(ManagementInnovationeXchange) — We all know that big, established companies struggle to respond to “disruptive” change.
Blockbuster, HMV, Nokia (NOK), and Yahoo (YHOO) are all current examples of companies that are struggling with this problem — they are trying to adapt, but are being held back by powerful and often invisible, inertial forces.
A recent example of corporate inertia really struck home, and got me thinking about the key role management can play in preventing change.
In October 2010, I agreed to do a webinar for a big book publisher. I have done half-a-dozen webinars before, typically for small companies with a subscription-based business model. The process looks like this: they email me, I agree to do it, we arrange a date two to three months out, we do a quick technology check the week before, and then the event happens.
It is all very easy for me, lecturing to an unseen audience in my own office. Frankly, I am not sure how much the audience gets out of these events, and indeed I sometimes wonder how many people are actually listening. But that is a question for another day.
The process with the publisher was rather different. The person I was talking to suggested a multi-speaker event six months out. The other speakers and I all said yes. He then consulted with his board, who decided it was all a bit rushed, and couldn’t be marketed properly, so we ended up delaying by a further six months. We all agreed.
A couple of months later, I received a draft contract, 10 pages of detailed legalese, including clauses restricting my use of the presentation materials with other audiences and requiring me to acknowledge them in all subsequent use of the materials.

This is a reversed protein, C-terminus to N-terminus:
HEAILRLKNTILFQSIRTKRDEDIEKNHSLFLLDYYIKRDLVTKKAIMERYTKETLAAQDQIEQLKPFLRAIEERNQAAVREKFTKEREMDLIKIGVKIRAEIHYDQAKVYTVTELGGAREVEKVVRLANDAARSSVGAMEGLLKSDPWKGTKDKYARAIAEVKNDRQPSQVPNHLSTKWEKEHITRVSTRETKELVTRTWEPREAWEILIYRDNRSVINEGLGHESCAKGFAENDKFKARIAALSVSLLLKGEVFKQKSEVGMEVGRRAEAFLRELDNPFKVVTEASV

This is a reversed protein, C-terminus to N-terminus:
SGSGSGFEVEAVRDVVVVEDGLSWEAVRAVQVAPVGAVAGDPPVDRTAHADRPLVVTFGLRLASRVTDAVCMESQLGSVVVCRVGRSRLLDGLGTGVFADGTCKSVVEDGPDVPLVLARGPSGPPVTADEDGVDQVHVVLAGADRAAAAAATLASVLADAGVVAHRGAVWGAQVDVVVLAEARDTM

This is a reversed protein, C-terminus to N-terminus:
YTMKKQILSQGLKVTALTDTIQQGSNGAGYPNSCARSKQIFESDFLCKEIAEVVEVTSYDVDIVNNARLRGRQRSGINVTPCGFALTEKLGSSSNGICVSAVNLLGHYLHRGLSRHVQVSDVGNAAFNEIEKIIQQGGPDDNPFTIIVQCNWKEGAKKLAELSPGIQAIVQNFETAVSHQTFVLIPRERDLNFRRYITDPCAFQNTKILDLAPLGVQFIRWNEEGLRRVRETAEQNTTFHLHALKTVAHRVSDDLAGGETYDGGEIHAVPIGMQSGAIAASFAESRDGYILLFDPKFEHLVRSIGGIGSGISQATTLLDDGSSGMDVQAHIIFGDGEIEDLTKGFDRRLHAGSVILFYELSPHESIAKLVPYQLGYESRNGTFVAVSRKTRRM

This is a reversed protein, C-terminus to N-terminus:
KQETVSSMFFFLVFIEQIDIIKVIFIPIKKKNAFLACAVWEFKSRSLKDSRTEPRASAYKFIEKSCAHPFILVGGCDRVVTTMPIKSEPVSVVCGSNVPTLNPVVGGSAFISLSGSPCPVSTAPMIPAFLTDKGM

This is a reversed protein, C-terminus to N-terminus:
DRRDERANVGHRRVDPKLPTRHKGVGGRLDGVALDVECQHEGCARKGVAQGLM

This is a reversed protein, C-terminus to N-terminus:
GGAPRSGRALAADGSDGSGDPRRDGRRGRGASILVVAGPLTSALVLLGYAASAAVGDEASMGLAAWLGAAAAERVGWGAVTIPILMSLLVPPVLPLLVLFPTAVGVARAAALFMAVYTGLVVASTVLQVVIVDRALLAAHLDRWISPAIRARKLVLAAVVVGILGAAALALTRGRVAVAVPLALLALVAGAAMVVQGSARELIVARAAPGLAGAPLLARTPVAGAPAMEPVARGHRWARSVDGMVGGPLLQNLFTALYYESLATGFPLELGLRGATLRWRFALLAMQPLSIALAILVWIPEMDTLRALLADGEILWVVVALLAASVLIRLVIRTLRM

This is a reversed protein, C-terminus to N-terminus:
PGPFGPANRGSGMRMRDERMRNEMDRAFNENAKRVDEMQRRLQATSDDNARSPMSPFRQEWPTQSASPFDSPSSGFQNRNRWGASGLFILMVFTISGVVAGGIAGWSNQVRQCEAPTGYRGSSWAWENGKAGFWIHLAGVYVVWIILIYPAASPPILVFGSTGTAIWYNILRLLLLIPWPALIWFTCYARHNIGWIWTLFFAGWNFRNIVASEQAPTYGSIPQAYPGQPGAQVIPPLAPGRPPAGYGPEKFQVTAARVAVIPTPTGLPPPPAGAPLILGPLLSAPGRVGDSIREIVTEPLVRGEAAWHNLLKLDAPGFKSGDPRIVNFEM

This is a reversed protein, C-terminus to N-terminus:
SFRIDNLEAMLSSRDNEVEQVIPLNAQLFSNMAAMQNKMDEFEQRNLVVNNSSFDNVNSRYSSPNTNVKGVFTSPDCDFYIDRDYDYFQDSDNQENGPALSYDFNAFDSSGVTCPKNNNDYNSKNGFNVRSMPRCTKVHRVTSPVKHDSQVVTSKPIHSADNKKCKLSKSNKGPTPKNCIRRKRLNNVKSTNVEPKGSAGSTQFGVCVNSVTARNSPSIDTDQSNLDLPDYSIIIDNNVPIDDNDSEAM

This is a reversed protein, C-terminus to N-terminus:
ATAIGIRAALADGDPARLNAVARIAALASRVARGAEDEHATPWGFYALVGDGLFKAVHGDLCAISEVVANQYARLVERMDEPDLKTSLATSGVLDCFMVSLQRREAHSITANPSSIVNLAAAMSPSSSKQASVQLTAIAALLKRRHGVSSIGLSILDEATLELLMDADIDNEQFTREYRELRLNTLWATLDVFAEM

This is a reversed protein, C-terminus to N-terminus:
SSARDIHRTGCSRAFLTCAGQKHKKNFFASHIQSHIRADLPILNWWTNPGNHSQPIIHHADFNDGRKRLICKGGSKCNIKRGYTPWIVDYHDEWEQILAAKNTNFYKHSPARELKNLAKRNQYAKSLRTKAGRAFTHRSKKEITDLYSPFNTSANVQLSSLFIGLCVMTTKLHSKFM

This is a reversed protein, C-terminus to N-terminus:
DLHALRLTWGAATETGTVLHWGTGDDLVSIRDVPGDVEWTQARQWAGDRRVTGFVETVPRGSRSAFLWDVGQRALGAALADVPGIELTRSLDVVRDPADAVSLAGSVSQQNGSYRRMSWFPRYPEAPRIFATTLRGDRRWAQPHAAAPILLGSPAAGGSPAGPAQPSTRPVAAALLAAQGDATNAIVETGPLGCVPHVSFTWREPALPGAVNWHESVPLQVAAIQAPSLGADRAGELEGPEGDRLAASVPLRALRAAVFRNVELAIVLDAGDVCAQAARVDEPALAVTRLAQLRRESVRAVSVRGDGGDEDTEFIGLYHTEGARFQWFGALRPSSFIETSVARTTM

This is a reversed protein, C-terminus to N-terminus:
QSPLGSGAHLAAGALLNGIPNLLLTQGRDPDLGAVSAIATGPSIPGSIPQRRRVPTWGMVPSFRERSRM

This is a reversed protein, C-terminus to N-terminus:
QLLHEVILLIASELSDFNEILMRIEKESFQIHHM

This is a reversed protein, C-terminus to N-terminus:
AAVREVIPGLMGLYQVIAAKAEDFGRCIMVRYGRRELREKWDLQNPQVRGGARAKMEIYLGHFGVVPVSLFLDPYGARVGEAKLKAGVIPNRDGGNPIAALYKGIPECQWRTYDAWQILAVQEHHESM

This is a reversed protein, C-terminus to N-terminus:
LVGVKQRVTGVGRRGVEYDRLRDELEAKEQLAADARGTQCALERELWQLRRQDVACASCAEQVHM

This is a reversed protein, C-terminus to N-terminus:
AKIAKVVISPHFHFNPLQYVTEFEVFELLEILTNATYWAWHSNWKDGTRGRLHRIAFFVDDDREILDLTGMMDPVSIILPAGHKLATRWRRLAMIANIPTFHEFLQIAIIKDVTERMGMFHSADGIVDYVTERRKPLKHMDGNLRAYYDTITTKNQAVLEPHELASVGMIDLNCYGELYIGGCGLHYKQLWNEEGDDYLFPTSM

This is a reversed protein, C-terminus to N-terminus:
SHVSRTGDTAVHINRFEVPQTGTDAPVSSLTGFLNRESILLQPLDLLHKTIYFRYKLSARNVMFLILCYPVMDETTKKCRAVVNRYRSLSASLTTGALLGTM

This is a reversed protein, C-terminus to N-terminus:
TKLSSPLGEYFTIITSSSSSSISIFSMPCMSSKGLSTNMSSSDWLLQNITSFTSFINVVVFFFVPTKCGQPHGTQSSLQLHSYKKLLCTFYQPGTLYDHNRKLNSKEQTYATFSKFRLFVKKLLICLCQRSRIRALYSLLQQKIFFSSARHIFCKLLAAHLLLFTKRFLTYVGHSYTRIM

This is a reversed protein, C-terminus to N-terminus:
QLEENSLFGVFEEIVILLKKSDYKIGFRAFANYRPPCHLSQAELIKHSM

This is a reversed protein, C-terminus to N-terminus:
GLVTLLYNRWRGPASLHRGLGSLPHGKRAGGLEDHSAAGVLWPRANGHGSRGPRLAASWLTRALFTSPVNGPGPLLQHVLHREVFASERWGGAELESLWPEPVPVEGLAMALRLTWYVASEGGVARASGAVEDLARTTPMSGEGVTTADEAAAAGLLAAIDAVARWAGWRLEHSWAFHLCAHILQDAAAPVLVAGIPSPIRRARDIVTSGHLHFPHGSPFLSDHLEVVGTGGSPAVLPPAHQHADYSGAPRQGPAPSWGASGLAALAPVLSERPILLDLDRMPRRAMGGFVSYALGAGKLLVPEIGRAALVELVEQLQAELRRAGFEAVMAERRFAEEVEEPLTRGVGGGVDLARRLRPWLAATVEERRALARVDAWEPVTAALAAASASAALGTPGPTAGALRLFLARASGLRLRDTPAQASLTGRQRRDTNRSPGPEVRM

It finally dawned on me what was going on — the webinar was being treated like a book. You know, one of those bulky paper things we used to take on vacation before the Kindle was invented. And once I had taken out the clauses that restricted my use of my own materials, the final version was then sent to me in hardcopy, by courier. You know, one of those companies that was set up to distribute paper around the world before the Internet was invented.
The publisher had, in other words, taken its century-old process for selecting manuscripts and negotiating rights with authors, and applied it with little adjustment to these new digital offerings. My realization that this is what happened also explained the mystery around the six-month delay. Every publisher knows that books either get published in spring or fall; that is the way the publishing calendar works. So once our webinar missed the spring window, it obviously had to be bumped to an autumn date.